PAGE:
After Ada Cambridge wrote about the people who became her closest friends during her short residence in Wangaratta, she took to observing the community and comparing it to life in England.
And as for the cottage people – the marked thing about them was that they were not “the poor”. There was none with whom a clergyman or his wife could safely take the liberties so customary at home. When a sister-in-law … started to make herself useful by teaching the parishoners their duty along traditional lines and by bestowing doles of old clothes and kitchen scraps upon them, she got some tremendous surprises – ‘insolence” that simply staggered her.
This was the egalitarian society that Ada had commented on previously. Like all Australian towns in this era, Wangaratta was a frontier town. Built from the ground up, by people who stepped up and stepped forward, the society had no infrastructure or community organisations to fall back on, unless the people created them. Everything was created from scratch by the residents who could ill afford any snobbery or strict adherence to rank. If the common people didn’t co-operate and get things done, then there was little progression. Community members saw no need to give undue deference to religious representatives, and certainly did not consider themselves poor or in need of charity as they may have done in England. Even Ada’s term “cottage people” was rarely used in Australia. The reversal of roles between England and Australia was not lost on Ada.
No, what they loved was to bring us little presents of new-laid eggs or poultry or what not, and to charge us less than they charged the laity … The whole attitude of parishes and lay people in the country towards their spiritual pastors is benevolent to a degree. The parental spirit, tolerant, indulgent, making allowances (in more senses than one), is here on their side. The schools teach their children for half fees; the doctors doctor them for no fees at all; …
It appears that Ada, or at least some religious colleagues, had difficulty accepting the special treatment given to religious representatives. However, she did not acknowledge that these feelings were likely the same as those of people who had been insulted by offers of charity from her own quarter.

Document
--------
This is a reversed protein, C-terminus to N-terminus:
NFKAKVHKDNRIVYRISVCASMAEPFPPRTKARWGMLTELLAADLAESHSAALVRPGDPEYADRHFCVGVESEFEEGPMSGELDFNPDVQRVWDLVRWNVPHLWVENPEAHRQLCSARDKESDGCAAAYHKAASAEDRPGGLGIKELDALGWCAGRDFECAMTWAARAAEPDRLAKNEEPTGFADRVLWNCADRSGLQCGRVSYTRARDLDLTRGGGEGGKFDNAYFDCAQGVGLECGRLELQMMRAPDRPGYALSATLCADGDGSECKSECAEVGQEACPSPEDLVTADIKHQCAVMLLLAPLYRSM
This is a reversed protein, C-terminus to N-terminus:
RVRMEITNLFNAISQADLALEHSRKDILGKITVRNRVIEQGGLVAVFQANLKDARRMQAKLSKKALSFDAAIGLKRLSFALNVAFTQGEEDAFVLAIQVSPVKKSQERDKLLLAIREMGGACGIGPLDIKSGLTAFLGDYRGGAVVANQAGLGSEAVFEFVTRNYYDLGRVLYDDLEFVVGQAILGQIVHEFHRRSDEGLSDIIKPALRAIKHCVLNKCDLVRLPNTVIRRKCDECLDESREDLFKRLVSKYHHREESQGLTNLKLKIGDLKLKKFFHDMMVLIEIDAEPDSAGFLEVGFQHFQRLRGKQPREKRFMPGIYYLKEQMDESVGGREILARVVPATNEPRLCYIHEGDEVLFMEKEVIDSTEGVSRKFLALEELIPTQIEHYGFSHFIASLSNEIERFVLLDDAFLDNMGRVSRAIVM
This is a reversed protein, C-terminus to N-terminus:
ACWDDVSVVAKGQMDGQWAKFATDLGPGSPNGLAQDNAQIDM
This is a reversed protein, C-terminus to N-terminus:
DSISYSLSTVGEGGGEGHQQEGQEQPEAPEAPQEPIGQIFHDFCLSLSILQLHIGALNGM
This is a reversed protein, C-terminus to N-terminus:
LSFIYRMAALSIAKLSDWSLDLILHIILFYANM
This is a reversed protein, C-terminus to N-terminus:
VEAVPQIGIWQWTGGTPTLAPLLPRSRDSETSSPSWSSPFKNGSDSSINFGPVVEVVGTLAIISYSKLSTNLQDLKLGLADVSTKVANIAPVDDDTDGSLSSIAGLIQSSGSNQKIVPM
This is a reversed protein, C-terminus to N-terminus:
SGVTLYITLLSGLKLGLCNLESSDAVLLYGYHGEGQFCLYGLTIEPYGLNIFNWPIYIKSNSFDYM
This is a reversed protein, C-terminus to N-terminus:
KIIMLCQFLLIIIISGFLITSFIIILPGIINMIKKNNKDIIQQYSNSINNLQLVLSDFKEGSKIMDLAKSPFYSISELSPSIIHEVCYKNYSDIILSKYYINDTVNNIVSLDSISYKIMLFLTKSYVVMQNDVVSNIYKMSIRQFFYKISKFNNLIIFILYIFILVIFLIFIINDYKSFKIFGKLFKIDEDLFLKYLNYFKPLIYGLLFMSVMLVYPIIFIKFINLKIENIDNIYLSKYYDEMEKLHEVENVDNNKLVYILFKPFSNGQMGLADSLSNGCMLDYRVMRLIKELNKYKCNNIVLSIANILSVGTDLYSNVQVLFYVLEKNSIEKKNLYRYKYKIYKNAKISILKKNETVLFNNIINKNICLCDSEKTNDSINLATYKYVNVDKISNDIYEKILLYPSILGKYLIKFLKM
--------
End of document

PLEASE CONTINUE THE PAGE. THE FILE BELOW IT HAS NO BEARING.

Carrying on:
And as long as they accept this role of lame dog that needs helping over the stile, so long will there be that tinge of contempt and patronage which embitters these favours to some of us who receive them.
Community based benevolence was certainly on the rise in Wangaratta during this period. Ada may have witnessed the laying of the foundation stone for Wangaratta’s own hospital in January 1871, and a Benevolent Asylum was envisaged so that residents did not have to travel to Beechworth for care. A Ladies Benevolent Society had also been active since at least 1869. Reverend Tucker was on the committee of the hospital so Ada’s husband George Cross may well have been involved as well.
Ada sounds like she felt at home in Wangaratta, and in the brand new society that Australia was.
Coming straight from our dignified Cathedral life, with its high and mighty Church-and-State traditions, into this democratic Salem-Chapel-like atmosphere, we still found nothing to disagree with us … Pure loving -kindness and open-armed hospitality to strangers surrounded us on all sides but one, and the unexpected welcome went to our young hearts.
Continuing on this series with Part 8 we will next discuss Ada and George’s “single disappointment” that has long mystified scholars.
**All quotes from Ada Cambridge in this series of posts are from Thirty Years in Australia, available from the Hathi Trust Digital Library https://hdl.handle.net/2027/uc1.$b566133. This post refers to pages 42-43.